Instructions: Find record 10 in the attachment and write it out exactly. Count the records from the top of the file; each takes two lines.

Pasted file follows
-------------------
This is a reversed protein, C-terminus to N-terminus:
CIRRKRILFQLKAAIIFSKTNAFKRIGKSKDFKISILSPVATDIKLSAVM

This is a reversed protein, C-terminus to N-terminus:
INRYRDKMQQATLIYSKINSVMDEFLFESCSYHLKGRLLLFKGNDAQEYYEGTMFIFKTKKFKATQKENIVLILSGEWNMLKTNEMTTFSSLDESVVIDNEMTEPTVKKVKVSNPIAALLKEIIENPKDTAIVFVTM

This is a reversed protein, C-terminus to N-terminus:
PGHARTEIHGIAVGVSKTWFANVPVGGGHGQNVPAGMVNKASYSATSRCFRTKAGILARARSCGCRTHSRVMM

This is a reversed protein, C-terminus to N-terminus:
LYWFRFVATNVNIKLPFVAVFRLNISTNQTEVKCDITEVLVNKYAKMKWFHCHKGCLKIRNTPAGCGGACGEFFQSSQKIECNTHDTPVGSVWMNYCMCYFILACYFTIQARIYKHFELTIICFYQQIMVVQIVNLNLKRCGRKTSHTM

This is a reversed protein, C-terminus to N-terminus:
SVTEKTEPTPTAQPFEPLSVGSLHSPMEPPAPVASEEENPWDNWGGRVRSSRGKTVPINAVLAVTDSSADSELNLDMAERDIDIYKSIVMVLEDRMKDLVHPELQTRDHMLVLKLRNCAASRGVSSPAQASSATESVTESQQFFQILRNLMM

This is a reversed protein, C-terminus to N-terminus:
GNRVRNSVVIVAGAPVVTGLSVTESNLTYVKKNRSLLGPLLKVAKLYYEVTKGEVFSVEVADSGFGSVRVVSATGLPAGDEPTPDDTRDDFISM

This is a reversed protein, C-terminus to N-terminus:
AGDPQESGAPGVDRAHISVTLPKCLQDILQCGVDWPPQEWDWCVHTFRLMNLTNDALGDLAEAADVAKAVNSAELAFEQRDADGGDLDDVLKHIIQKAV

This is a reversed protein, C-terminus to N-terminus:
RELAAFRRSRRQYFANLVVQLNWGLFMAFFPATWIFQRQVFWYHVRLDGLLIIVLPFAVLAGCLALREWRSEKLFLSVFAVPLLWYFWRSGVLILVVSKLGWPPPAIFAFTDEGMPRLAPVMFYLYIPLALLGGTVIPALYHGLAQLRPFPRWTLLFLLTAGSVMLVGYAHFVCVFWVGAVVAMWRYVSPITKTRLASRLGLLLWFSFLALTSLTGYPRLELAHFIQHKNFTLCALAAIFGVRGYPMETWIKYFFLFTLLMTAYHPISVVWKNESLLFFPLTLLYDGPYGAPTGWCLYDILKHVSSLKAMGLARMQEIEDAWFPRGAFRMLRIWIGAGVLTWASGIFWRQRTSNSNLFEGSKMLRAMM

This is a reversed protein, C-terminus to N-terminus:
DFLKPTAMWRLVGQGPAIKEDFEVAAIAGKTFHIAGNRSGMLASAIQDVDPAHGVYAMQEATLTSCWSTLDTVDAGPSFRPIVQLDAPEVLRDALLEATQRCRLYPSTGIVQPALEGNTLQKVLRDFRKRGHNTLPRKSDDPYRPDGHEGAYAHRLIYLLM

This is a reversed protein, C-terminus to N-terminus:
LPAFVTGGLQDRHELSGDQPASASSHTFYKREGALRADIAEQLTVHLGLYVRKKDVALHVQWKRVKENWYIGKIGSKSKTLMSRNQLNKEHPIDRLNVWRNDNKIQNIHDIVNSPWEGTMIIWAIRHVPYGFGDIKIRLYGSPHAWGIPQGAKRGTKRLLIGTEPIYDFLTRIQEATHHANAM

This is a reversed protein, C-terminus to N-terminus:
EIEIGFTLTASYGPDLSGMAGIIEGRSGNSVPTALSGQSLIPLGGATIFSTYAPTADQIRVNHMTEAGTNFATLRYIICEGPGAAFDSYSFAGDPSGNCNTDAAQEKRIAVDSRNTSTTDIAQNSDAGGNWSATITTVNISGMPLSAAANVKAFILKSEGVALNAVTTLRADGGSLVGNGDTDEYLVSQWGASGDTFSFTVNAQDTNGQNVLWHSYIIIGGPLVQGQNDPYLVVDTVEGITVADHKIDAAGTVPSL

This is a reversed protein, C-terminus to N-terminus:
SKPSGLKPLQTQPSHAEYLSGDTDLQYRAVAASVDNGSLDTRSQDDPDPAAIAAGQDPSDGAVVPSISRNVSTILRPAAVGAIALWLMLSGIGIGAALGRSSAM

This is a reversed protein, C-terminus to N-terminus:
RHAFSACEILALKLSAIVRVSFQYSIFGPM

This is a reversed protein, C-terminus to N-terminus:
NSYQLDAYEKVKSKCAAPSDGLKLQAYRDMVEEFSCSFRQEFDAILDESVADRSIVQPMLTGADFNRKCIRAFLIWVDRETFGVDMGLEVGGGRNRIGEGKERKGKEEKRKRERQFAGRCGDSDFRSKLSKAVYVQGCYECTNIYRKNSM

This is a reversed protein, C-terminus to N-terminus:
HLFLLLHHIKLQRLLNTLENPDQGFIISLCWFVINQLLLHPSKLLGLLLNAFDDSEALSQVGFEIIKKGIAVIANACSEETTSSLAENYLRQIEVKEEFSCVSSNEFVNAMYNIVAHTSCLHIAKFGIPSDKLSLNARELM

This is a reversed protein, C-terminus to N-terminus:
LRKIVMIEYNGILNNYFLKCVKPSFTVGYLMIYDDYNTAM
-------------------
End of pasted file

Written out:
This is a reversed protein, C-terminus to N-terminus:
LPAFVTGGLQDRHELSGDQPASASSHTFYKREGALRADIAEQLTVHLGLYVRKKDVALHVQWKRVKENWYIGKIGSKSKTLMSRNQLNKEHPIDRLNVWRNDNKIQNIHDIVNSPWEGTMIIWAIRHVPYGFGDIKIRLYGSPHAWGIPQGAKRGTKRLLIGTEPIYDFLTRIQEATHHANAM